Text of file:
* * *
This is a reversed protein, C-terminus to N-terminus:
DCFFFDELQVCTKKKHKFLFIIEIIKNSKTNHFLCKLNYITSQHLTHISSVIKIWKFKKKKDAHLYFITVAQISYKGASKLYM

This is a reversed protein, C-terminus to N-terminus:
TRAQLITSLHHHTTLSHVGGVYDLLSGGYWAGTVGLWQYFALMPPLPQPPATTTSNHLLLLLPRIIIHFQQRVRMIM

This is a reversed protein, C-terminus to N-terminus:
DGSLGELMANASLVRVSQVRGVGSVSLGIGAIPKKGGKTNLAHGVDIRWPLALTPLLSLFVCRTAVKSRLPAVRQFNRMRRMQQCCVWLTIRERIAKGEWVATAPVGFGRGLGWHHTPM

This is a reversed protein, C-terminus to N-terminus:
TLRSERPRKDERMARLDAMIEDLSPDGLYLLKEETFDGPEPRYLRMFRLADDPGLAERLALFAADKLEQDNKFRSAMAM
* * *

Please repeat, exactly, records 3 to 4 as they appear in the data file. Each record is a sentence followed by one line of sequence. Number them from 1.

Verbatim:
This is a reversed protein, C-terminus to N-terminus:
DGSLGELMANASLVRVSQVRGVGSVSLGIGAIPKKGGKTNLAHGVDIRWPLALTPLLSLFVCRTAVKSRLPAVRQFNRMRRMQQCCVWLTIRERIAKGEWVATAPVGFGRGLGWHHTPM

This is a reversed protein, C-terminus to N-terminus:
TLRSERPRKDERMARLDAMIEDLSPDGLYLLKEETFDGPEPRYLRMFRLADDPGLAERLALFAADKLEQDNKFRSAMAM